The Course is Set - To CorsicaDavid
07/15/2012, Cap Ferrat
It's been 15 days since we reached mainland France and they have been the toughest I've had in the Mediterranean so far. One of the problems is that any natural harbor that was along this coast was blocked off and made into a marina or commercial port starting 500 years ago. So there really are very few well protected bays to anchor in. Another is that the weather and wind change direction as quickly as politician do and the forecasts are usually 100% backwards. If the wind is forecast for westerlies at 10 knots, we get easterlies at 20. It's really unbelievable how quickly the wind clocks around 180 degrees and goes from zero to hurricane strength. There's a story related to this that I'll leave untold for now.
When in France…Lindy Moored
07/09/2012, Saint Tropez
Hello fellow blog readers! Lindy here. It has been some amazing days here on Palarran. I came on the vessel last Thursday, and that night we went out for dinner. Because of my dietary needs, the meal I ordered was sent to Elaina's mouth instead of mine. I ended up with pesto pasta and Elaina ate pesto ravioli. Yum! Due the motion sickness patch I decided to wear, my overall wellbeing was very impaired. It seemed that all of the side effects applied to me. I overcame a very dry mouth, semi hallucinations, extreme drowsiness, and pain around the patch. I suggest never ever ever using this form of anti-sea-sickness. Instead I recommend Bonine, which is the most amazing pill ever for seasickness. Anyway, the next morning we all enjoyed walking around Cassis. We went to a wonderful farmers market to stock up on goods. Elaina and I stopped at a bakery on the way back to the boat. I had the best muffin ever! After our grocery shopping, we all hopped on the dingy and rode off to explore. Cassis is known because of several large fjords called Calanques in French. We came across a mini port and went for a short hike and a little swim. Elaina and I treaded water while waiting for the dingy to pick us up. After that adventure, we went to a little cove and enjoyed cliff jumping and more swimming. Cliff jumping has been my all-time favorite experience so far. After getting back to the boat, the adults went to a winery for a tour while Elaina and I did some shopping. Soon after, we all went out for dinner. All the ladies went to one restaurant while the men went for mussels and fries. During our dinner, Elaina and I had to use the lue. An easy misunderstanding occurred where Elaina accidentally went into the men's bathroom. She got a very weird look from another man trying to use the restroom. When in France, right?
Passage to France then CassisDavid
We left Mahon on Minorca at 9:45am for our 220 mile passage to Marseilles. Nick took the helm as we left the dock and went to the fuel dock. He did an awesome job of maneuvering Palarran through the harbor. The wind was blowing from astern at 12 knots so we raised the spinnaker and sailed all day at between 7 and 10 knots until the wind increased to 16 knots. At that point we doused the chute and went to a single reefed main and full jib. Unfortunately that only lasted a few hours before the wind died and we motored the rest of the way.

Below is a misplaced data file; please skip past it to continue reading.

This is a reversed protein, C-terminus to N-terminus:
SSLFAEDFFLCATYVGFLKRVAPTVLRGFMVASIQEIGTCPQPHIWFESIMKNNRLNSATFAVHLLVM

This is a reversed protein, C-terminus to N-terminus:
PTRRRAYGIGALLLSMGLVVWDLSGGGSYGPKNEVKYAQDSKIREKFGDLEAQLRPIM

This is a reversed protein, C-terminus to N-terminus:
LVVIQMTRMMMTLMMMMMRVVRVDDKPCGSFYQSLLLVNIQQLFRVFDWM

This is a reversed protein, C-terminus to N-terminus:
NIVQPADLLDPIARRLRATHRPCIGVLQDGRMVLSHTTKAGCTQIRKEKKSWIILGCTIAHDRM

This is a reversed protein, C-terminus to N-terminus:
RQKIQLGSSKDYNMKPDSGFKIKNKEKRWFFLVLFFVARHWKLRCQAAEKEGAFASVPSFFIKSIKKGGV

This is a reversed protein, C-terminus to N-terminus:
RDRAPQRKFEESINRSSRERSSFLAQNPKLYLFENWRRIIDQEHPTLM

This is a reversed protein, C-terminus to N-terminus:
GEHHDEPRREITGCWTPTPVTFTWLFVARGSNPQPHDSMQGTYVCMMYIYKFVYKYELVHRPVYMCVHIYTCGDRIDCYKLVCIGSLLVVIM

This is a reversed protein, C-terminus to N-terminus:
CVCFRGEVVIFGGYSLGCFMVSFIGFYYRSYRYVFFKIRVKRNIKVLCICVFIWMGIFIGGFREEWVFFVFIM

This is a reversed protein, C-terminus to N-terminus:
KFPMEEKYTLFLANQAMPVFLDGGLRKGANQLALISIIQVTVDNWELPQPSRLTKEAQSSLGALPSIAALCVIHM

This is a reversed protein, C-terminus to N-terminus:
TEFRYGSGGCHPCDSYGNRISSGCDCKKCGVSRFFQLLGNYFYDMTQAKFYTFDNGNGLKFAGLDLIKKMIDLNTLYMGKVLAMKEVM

We made it to the Cote D'Azur without any problems. We are currently anchored off the Ile de Porquerolles and I will update the blog when I get proper internet access.
Leaving the Balearic'sDavid
06/29/2012, Mahon, Minorca
To start this post, I need to send out some overdue Thank-You's. First off I'd like to thank Stosh and Kerry for their contributions in time and effort to making the crossing with me. Thank you Skinny for all you brought to the delivery also. I'll never forget our day of conversation during the gale. We both attained a greater appreciation for the sea and seamanship and a bond of friendship forged from frothy breakers. Thank you to all my co-workers back at Bel-Aire for making this lifelong dream a possibility. I think about work and how nice it would be to kick back at my desk every once in a while. Thanks Joe, Matt, and Adam and the Beckman family for joining us here in the Balearic's.
Beckman's join the adventureEmily and Kevin Beckman
We began our voyage to Soller using an iron wind (aka diesel). Thanks to our good natured captain, we were able to view the opposite side of the island we hiked the day prior. We reveled in spectacular views of mountainous topography, with sheer cliffs bordering the sea's edge. As we sit here in Palma awaiting our train back to Soller, we find it impossible to describe the enchanting beauty of this island. We later arrived at Port Soller around lunchtime. After we set anchor, we motored to shore in the dingy. Our party split into factions, separating into Chinese and Indian cuisine. Lunch was followed by a quick bit of shopping, and our young lads received their infamous "walking around money". Back on the Palarran, the master grillers delighted us with perfectly seasoned hamburger patties, as well as a tuna salad. However, our day's festivities were not yet complete as we returned once more to land to watch the Euro Cup in a local drinking establishment. In "El Canto", we witnessed Italy's victory against England. The few overzealous Brits in the bar were bloody disappointed. Our long but lovely day closed with a splash of Bailey's, and the rocking of the boat lulled us into a deep, well-deserved sleep.